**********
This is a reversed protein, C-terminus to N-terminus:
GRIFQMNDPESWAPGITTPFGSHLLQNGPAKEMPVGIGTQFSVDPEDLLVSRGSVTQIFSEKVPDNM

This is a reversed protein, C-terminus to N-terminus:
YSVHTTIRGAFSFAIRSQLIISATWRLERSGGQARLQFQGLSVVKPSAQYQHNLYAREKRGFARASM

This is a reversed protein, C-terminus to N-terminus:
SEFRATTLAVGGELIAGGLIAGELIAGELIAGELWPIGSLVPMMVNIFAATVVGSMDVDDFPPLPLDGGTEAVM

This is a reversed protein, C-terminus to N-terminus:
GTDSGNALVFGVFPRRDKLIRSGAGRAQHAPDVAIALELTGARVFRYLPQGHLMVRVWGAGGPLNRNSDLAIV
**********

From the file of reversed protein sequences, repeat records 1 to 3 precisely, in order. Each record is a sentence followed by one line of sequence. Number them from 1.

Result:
This is a reversed protein, C-terminus to N-terminus:
GRIFQMNDPESWAPGITTPFGSHLLQNGPAKEMPVGIGTQFSVDPEDLLVSRGSVTQIFSEKVPDNM

This is a reversed protein, C-terminus to N-terminus:
YSVHTTIRGAFSFAIRSQLIISATWRLERSGGQARLQFQGLSVVKPSAQYQHNLYAREKRGFARASM

This is a reversed protein, C-terminus to N-terminus:
SEFRATTLAVGGELIAGGLIAGELIAGELIAGELWPIGSLVPMMVNIFAATVVGSMDVDDFPPLPLDGGTEAVM